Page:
The Truth about Pit Bulls

Wednesday, October 17, 2012 - 4:00pm

“Pit Bull.” There is no other breed of dog—or arguably, any other animal at all—whose mere mention can elicit such strong opinions. Try a word-associate game with your friends: Ask them what they think of when you say “Pit Bull.” Chances are that by the numbers, their responses will be more negative than positive. And it’s no wonder: No other type of dog is as widely banned from housing, legislated against, or incorrectly vilified by the media.

How did we get here?
Pit Bulls were once widely considered ideal family pets—affectionate, loyal and gentle with children. But in recent years, these dogs have suffered tremendously from a combination of overbreeding, bad publicity and irresponsible owners. In reality, the overwhelming majority of Pits and Pit mixes are sweet goofballs who have gotten a very bad rap.

Learn the truth.
National Pit Bull Awareness Day, on October 27, is a day of appreciation and education designed to change perceptions and stereotypes about Pit Bulls and their responsible owners. Please take a moment to learn the truth about these wonderful dogs and consider rescuing one of them from a shelter.

Are you a proud Pit Bull parent? Please participate in National Pit Bull Awareness Day, and help us dispel the myths about these dogs by leaving a comment below about your wonderful pooch.

Add new comment




Here is a link to a slideshow I made with pictures loaned to me by pit bull owners Ive met on the web. It shows the facts about pits and that the media has been spouting old misinformation for too long. Please share it so more people can know the truth about Pit Bulls.

Lori Hanks

I adopted my lab/pitbull mix from the humane society ten years ago now, and it has proven to be the best decision I have ever made. For a decade now my precious rescue has been my best friend, companion and guardian, and I love him with all of my heart and more. While it's true he has some quirks from the abuse he suffered before finding his true family, he is such a wonderful dog that the extra time and training are well worth it. I will definitely be a loyal fan of the breed forever, and will always work to help improve their reputation.


Nena is a 4 year old Pit Bull mix. We rescued her from a local Humane Society when she was a few months old. She has grown up with my human daughter of the same age. She couldn't be a more integral part of our family. As for her disposition, she allows my preschooler (and when she was a toddler and an infant) to do anything she wants to her, not that I allow it. Since my daughter was a baby, Nena likes to share her pillow when they lay on the couch. Nena's got a heck of a bark on her, but that only works on strangers. Everyone who has met her knows what a sweetheart she is. And she'll stop right in the middle of that ferocious bark and give me a big kiss if I put my face near her's. We have an elderly neighbor who was definitely under the Pit-Bulls-are-villains spell until Nena. Now he finds it quite amusing to put a piece of cookie on his knee and tell Nena to 'leave it' repeatedly, until he's ready to tell her to 'take it.' Hey, it's a great command, and Nena's good at it. She's so eager to please, that trumps the temptation of the cookie. And believe me, she wants that cookie. She doesn't get junk food at home! Nena thrives on positive praise; her whole body wiggles with excitement and she goes in for lots of licky kisses whenever she's complimented. Nena's friendly with our 3 cats. One likes to rub against Nena like a cat does around a person's legs. Maybe she's claiming Nena as her territory? Nena loves bubbles and being splashed with water. She will get in the baby pool with my daughter and me and whine to be splashed. Nena likes the dog park, but if there's an altercation, you'll find her at the other end of the park. She wants no parts of dog fighting. She likes to play with all the neighborhood dogs. She can be a wuss, which means she likes to glue herself to my leg or bark if she's scared, but she's always been comfortable with children and other animals. Nena is a loving, patient, loyal, snuggly teddy bear. We love her with all our hearts. My only fear with Nena is what we will ever do without her!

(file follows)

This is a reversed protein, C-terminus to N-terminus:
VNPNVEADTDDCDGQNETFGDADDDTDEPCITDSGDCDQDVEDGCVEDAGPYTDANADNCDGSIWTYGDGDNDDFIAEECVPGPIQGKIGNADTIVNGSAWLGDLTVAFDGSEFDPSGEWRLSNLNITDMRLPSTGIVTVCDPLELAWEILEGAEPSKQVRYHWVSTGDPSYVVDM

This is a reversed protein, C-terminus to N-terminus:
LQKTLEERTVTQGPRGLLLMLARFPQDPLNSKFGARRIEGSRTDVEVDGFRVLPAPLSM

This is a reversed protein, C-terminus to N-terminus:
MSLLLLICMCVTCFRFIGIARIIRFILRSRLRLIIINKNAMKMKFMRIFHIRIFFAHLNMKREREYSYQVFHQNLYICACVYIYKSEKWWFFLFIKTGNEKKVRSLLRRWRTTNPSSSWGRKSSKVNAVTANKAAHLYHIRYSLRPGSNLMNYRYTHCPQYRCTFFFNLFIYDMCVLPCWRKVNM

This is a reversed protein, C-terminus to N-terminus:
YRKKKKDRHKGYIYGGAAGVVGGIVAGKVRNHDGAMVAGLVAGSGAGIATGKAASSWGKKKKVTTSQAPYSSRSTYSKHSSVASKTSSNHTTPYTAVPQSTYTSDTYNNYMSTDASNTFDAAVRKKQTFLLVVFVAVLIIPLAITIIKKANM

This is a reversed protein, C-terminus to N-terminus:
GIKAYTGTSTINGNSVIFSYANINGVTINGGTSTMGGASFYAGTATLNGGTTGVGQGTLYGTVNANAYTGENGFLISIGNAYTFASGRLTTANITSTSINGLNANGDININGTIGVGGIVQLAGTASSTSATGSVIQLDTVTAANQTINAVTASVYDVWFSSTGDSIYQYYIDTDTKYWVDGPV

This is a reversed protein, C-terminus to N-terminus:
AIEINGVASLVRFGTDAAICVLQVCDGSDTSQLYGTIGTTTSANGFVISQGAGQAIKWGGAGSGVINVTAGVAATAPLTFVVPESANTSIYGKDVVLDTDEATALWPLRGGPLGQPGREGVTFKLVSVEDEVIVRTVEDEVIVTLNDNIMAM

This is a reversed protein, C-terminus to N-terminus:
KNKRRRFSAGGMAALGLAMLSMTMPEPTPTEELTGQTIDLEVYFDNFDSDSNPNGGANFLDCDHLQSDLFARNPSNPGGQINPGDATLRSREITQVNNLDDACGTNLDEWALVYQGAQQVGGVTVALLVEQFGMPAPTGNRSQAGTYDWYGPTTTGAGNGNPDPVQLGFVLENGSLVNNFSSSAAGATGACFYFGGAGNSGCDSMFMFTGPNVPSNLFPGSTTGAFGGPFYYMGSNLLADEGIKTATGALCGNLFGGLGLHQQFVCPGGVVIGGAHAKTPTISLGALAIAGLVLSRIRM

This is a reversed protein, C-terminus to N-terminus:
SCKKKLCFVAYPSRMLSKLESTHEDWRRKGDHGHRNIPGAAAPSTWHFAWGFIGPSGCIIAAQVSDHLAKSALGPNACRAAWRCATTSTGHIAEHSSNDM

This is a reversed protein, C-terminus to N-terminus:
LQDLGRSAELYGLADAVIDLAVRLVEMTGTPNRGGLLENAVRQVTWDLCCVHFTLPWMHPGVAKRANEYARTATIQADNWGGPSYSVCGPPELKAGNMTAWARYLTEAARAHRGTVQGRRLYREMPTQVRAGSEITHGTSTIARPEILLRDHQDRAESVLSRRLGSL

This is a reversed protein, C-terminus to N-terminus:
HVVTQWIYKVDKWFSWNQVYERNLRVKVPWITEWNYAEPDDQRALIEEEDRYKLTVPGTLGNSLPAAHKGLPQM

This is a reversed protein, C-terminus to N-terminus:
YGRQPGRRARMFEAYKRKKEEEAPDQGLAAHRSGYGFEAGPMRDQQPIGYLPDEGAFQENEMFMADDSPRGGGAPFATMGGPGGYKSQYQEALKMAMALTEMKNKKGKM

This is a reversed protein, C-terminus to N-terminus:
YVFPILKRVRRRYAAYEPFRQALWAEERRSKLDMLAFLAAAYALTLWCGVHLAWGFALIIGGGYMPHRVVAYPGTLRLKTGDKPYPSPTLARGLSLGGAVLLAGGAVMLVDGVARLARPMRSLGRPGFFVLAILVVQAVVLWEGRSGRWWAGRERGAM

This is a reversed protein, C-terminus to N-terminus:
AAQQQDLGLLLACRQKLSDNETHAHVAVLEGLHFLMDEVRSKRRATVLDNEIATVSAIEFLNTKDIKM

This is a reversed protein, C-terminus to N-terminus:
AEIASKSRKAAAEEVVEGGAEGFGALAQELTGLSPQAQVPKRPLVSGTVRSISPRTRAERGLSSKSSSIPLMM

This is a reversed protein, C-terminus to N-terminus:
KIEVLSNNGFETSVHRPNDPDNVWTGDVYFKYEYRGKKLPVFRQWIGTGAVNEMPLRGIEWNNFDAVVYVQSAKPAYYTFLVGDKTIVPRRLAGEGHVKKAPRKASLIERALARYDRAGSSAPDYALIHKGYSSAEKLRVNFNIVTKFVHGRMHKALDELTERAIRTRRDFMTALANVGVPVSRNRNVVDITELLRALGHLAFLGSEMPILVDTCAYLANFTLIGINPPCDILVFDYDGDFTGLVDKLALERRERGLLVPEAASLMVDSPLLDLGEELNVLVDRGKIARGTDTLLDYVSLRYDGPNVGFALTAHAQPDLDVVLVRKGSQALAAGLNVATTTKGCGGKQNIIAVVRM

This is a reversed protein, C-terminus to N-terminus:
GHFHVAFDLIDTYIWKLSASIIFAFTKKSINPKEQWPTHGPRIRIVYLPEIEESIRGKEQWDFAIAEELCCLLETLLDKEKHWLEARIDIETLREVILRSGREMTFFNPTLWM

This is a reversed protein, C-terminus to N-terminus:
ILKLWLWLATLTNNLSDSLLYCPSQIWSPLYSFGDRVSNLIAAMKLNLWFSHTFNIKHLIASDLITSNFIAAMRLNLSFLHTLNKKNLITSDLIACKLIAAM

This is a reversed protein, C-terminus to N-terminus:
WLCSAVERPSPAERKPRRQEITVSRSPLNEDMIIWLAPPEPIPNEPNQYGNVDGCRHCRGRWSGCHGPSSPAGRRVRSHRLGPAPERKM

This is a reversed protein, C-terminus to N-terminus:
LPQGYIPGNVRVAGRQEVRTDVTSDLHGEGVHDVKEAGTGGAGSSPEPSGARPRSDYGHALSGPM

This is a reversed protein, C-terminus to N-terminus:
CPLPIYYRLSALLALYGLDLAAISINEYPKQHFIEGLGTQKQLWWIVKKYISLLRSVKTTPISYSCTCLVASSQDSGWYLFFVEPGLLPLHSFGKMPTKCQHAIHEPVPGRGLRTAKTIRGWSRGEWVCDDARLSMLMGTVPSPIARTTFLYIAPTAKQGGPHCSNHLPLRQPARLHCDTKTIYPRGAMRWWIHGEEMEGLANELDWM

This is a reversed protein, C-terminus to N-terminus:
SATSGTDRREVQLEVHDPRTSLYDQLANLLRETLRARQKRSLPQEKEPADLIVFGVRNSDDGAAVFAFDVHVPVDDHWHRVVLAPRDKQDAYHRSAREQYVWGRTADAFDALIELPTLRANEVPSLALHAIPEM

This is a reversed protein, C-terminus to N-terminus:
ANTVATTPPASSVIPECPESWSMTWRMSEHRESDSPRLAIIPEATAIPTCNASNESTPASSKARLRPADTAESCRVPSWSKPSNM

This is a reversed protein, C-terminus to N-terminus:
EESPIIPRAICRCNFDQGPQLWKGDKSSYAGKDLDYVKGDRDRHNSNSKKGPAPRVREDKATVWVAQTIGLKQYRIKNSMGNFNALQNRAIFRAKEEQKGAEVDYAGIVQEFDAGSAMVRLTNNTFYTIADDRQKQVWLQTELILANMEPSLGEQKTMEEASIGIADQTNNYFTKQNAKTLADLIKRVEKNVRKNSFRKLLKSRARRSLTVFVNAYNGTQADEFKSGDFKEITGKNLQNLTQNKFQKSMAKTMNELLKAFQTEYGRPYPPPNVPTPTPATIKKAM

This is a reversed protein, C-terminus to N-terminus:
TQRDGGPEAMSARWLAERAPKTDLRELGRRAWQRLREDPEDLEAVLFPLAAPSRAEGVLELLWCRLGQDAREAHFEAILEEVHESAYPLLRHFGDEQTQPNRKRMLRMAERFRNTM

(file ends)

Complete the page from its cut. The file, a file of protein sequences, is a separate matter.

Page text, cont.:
About 15 years ago I found a pit wondering the streets of mid-town NYC.
I called her over and she right away approached me and I knew she was mine.